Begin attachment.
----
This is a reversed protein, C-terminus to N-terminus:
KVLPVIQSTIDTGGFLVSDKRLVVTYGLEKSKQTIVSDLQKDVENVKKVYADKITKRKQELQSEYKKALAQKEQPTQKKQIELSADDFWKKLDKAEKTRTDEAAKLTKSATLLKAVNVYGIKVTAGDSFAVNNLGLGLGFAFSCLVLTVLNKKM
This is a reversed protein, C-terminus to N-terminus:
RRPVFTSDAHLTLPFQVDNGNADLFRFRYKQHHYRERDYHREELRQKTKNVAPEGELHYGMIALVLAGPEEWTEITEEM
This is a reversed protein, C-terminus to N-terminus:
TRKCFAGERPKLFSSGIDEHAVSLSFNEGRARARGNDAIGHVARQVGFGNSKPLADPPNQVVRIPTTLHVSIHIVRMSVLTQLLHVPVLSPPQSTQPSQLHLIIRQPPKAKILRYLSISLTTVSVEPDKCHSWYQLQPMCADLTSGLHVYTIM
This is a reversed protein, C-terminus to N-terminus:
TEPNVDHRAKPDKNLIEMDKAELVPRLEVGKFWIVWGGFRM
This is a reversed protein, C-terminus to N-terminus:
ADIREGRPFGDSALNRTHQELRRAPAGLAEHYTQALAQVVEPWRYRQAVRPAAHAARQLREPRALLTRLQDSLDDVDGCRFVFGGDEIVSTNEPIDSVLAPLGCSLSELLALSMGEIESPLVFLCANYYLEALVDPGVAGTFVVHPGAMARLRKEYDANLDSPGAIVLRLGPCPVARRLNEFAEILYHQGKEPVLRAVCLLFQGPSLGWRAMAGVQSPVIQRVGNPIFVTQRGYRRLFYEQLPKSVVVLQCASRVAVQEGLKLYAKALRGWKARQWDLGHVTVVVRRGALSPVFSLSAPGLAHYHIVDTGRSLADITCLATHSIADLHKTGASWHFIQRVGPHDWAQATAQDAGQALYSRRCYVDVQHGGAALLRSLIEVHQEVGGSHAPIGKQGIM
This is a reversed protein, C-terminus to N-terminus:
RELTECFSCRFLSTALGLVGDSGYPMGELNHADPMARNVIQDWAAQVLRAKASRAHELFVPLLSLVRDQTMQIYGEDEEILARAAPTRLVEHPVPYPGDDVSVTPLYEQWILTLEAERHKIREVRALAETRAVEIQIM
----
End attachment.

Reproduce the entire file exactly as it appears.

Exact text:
This is a reversed protein, C-terminus to N-terminus:
KVLPVIQSTIDTGGFLVSDKRLVVTYGLEKSKQTIVSDLQKDVENVKKVYADKITKRKQELQSEYKKALAQKEQPTQKKQIELSADDFWKKLDKAEKTRTDEAAKLTKSATLLKAVNVYGIKVTAGDSFAVNNLGLGLGFAFSCLVLTVLNKKM
This is a reversed protein, C-terminus to N-terminus:
RRPVFTSDAHLTLPFQVDNGNADLFRFRYKQHHYRERDYHREELRQKTKNVAPEGELHYGMIALVLAGPEEWTEITEEM
This is a reversed protein, C-terminus to N-terminus:
TRKCFAGERPKLFSSGIDEHAVSLSFNEGRARARGNDAIGHVARQVGFGNSKPLADPPNQVVRIPTTLHVSIHIVRMSVLTQLLHVPVLSPPQSTQPSQLHLIIRQPPKAKILRYLSISLTTVSVEPDKCHSWYQLQPMCADLTSGLHVYTIM
This is a reversed protein, C-terminus to N-terminus:
TEPNVDHRAKPDKNLIEMDKAELVPRLEVGKFWIVWGGFRM
This is a reversed protein, C-terminus to N-terminus:
ADIREGRPFGDSALNRTHQELRRAPAGLAEHYTQALAQVVEPWRYRQAVRPAAHAARQLREPRALLTRLQDSLDDVDGCRFVFGGDEIVSTNEPIDSVLAPLGCSLSELLALSMGEIESPLVFLCANYYLEALVDPGVAGTFVVHPGAMARLRKEYDANLDSPGAIVLRLGPCPVARRLNEFAEILYHQGKEPVLRAVCLLFQGPSLGWRAMAGVQSPVIQRVGNPIFVTQRGYRRLFYEQLPKSVVVLQCASRVAVQEGLKLYAKALRGWKARQWDLGHVTVVVRRGALSPVFSLSAPGLAHYHIVDTGRSLADITCLATHSIADLHKTGASWHFIQRVGPHDWAQATAQDAGQALYSRRCYVDVQHGGAALLRSLIEVHQEVGGSHAPIGKQGIM
This is a reversed protein, C-terminus to N-terminus:
RELTECFSCRFLSTALGLVGDSGYPMGELNHADPMARNVIQDWAAQVLRAKASRAHELFVPLLSLVRDQTMQIYGEDEEILARAAPTRLVEHPVPYPGDDVSVTPLYEQWILTLEAERHKIREVRALAETRAVEIQIM